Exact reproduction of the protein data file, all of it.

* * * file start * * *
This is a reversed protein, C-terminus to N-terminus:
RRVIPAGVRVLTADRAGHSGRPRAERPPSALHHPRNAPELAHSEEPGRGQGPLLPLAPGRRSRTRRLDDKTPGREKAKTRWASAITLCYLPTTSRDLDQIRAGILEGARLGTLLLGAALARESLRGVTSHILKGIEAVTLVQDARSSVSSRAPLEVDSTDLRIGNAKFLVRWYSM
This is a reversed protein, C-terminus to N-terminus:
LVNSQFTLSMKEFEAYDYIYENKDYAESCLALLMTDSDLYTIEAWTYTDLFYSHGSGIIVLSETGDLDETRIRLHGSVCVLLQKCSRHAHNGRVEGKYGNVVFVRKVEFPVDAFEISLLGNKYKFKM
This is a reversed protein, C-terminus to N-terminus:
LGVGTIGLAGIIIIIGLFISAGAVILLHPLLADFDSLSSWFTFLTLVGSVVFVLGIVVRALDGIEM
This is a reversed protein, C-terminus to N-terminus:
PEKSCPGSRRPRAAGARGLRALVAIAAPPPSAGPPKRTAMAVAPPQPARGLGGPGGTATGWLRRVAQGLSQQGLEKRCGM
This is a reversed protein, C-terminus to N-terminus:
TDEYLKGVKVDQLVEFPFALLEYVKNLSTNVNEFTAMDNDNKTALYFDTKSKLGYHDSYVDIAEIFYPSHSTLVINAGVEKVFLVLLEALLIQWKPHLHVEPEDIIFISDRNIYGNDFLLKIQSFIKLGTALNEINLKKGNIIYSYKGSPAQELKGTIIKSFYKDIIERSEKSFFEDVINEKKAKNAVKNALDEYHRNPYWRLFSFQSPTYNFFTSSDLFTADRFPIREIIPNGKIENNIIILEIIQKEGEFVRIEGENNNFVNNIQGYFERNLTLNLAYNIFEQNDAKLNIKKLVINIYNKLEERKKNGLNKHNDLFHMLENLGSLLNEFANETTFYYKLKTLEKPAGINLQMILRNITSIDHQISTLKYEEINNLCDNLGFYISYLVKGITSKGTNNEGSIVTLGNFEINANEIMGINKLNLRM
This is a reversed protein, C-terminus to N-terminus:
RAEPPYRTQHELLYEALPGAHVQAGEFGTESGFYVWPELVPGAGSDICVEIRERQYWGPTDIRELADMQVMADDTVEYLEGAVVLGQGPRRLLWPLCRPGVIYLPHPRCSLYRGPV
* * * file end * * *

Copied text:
This is a reversed protein, C-terminus to N-terminus:
RRVIPAGVRVLTADRAGHSGRPRAERPPSALHHPRNAPELAHSEEPGRGQGPLLPLAPGRRSRTRRLDDKTPGREKAKTRWASAITLCYLPTTSRDLDQIRAGILEGARLGTLLLGAALARESLRGVTSHILKGIEAVTLVQDARSSVSSRAPLEVDSTDLRIGNAKFLVRWYSM
This is a reversed protein, C-terminus to N-terminus:
LVNSQFTLSMKEFEAYDYIYENKDYAESCLALLMTDSDLYTIEAWTYTDLFYSHGSGIIVLSETGDLDETRIRLHGSVCVLLQKCSRHAHNGRVEGKYGNVVFVRKVEFPVDAFEISLLGNKYKFKM
This is a reversed protein, C-terminus to N-terminus:
LGVGTIGLAGIIIIIGLFISAGAVILLHPLLADFDSLSSWFTFLTLVGSVVFVLGIVVRALDGIEM
This is a reversed protein, C-terminus to N-terminus:
PEKSCPGSRRPRAAGARGLRALVAIAAPPPSAGPPKRTAMAVAPPQPARGLGGPGGTATGWLRRVAQGLSQQGLEKRCGM
This is a reversed protein, C-terminus to N-terminus:
TDEYLKGVKVDQLVEFPFALLEYVKNLSTNVNEFTAMDNDNKTALYFDTKSKLGYHDSYVDIAEIFYPSHSTLVINAGVEKVFLVLLEALLIQWKPHLHVEPEDIIFISDRNIYGNDFLLKIQSFIKLGTALNEINLKKGNIIYSYKGSPAQELKGTIIKSFYKDIIERSEKSFFEDVINEKKAKNAVKNALDEYHRNPYWRLFSFQSPTYNFFTSSDLFTADRFPIREIIPNGKIENNIIILEIIQKEGEFVRIEGENNNFVNNIQGYFERNLTLNLAYNIFEQNDAKLNIKKLVINIYNKLEERKKNGLNKHNDLFHMLENLGSLLNEFANETTFYYKLKTLEKPAGINLQMILRNITSIDHQISTLKYEEINNLCDNLGFYISYLVKGITSKGTNNEGSIVTLGNFEINANEIMGINKLNLRM
This is a reversed protein, C-terminus to N-terminus:
RAEPPYRTQHELLYEALPGAHVQAGEFGTESGFYVWPELVPGAGSDICVEIRERQYWGPTDIRELADMQVMADDTVEYLEGAVVLGQGPRRLLWPLCRPGVIYLPHPRCSLYRGPV